9 things you must know about the Cinque Terre trail

9 things you must know about the Cinque Terre trail

Love a hike or two? Head for the great outdoors and check out the stunning scenery on the Cinque Terre trail. Awarded UNESCO heritage in 1997, the Cinque Terre National Park includes trails that cover over 120 km. Alas due to landslides and work, some of the paths are currently closed and will be for another year or two. Want to explore? Here are 9 things you must know about the Cinque Terre trail.


Cinque Terre translates to ‘five lands’. You don’t actually fly or drive to a place called Cinque Terre. The five lands are the adjoining villages of Monterosso al Mare, Vernazza, Corniglia, Manarola and Riomaggiore. They belong to the province of La Spezia.


For want of stating the obvious, getting there depends on where you are staying. Currently there are only two of the trails open on the Blue Path which is the most famous, easiest and walked trail in the Cinque Terre. Monterrosso al Mare to Vernazza (or vice versa) and Vernazza to Corniglia (or vice versa). If you are at one of these starting points then you’re good to go.

Otherwise the best value is the ‘hiking card‘ for €16.oo which includes unlimited rail travel for the Cinque Terre towns.  La Spezia – Levanto – Monterosso – Vernazza – Corniglia – Manarola – Riomaggiore. This also includes the €7.50 park access, guided tours excursions as per schedule. Free loo entry (always handy), bus service via ATC within the five villages and some WIFI points. Alternatively just pick up the €7.50 ticket for the park itself which you can pay for at the entry points. Cards can also be purchased from a train station or one of the Park Welcome Centres which are also near the stations.


You don’t have to pay for all the trails. There are also lots of free routes which you can either walk yourself or pay for a local guide. A list of the freebies can be found here.


Trainers/sneakers are fine. If you’ve got walking shoes feel free to pop them on but to be honest, the terrain is only gravelly in a few places. Heads up that there are lots of steps at the beginning if you start from Monterosso to Vernazza.


It was June for me so a hat, shorts and a T did the trick. It does get very hot so if you do have some proper tramping gear with breathable wick fabric that would help with overheating! Pop on your suntan lotion too. In winter, layer up.


About 5 mins into the actual route I was somewhat surprised to hear music. Not any old music but the jazzy tones of a saxophone. He could bash out a tune. Remembering I had 1 euro in my pocket I reached for it only to find it wasn’t there. A few minutes ticked by and other walkers went past. I however was still wiggling and a jiggling on the spot on a mission for that dastardly coin. Puppy dog eyes looking on. No pressure. The lowest note I had was €5 and I could hardly take the change out. Or could I? Nope you’re right I couldn’t. Enjoy 11 secs for €5. Go figure. Brit abroad. Here’s matey boy giving it his all… come on down Salvatorio the saxophonist. #didntgethisname #wentforpoetic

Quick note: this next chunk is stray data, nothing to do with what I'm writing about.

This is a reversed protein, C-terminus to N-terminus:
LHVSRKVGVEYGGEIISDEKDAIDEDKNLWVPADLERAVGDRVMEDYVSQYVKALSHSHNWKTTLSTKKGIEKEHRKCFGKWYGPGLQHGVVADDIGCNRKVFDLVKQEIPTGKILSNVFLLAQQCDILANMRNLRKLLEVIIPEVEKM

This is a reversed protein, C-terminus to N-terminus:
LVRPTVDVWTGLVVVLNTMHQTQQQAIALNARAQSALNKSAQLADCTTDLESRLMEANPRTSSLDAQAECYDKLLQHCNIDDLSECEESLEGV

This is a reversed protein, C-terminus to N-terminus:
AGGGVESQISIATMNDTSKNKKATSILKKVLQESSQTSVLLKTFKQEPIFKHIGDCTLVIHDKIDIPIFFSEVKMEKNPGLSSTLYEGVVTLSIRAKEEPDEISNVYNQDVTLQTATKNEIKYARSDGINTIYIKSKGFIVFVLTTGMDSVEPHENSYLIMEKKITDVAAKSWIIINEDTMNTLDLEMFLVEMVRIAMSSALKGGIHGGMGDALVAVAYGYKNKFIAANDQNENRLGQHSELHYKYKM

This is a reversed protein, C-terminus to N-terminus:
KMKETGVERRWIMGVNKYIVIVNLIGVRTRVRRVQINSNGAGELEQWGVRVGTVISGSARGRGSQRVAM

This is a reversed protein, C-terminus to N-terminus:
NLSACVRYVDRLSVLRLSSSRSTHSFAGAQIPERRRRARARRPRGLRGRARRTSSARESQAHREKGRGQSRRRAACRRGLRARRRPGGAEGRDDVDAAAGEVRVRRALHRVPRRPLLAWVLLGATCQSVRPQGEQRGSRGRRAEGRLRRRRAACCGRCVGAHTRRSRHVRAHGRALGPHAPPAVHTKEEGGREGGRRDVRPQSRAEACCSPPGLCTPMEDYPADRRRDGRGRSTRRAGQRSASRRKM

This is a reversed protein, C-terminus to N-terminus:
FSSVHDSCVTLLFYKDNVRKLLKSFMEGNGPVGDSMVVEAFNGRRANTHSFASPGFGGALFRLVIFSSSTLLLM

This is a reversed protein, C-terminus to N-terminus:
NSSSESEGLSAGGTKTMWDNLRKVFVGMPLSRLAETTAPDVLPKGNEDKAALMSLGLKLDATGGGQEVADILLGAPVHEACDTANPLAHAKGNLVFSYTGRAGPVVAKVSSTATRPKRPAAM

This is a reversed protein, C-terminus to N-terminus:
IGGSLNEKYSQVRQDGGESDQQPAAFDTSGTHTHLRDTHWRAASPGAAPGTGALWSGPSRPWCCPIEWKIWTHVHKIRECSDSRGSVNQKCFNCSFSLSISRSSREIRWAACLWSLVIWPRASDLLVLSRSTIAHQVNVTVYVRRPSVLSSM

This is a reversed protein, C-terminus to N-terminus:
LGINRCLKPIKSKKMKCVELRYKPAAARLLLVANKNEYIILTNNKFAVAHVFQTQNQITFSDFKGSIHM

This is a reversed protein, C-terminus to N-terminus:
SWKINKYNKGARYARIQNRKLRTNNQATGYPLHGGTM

As well as a musician or two you might find a fresh orange juice vendor and a pop up jewellery stall.


On the trail there’s not much room for a two way so it’s very much single file. Being very British I would tend to give way first. Also being very British I was kinda pi##ed when, after splaying myself against the wall like one of those stick on suction car teddies, no-one said thank you. No that’s unfair. About 10 went through and number 8 said thank you. Not that I was counting you understand. To save me finishing the walk with my face stuck like I was sucking a lemon, I took to humming my Frozen rendition of ‘let it go, let it gooooo’.


If you want to roam free. Start early.


The Blue Path, Monterosso al Mare to Vernazza takes 1.5 hr – 2 hrs. It’s incredibly pretty and your camera will be working overtime. Descending into Vernazza in peak season be aware that it will be very busy. By all means get your pics and if you like lots of hustle and bustle then grab some lunch. Otherwise grab a gelato and carry on to the next equally pretty section Vernazza – Corniglia which takes around 1 hr.


Just after you come up the steps to the viewing point above, you will see some more steps and a pink building where the trail continues. Have a breather, grab yourself a freshly made Spremuta iced orange/lemon and make for the roof terrace to enjoy the view before heading on to Corniglia.

At Corniglia currently the Blue Path ends so use your pass to hop on the train to check out the pretty villages of Manarola and Riomaggiore.

Have you hiked the Cinque Terre? What did you think? Please let us know in the comments!

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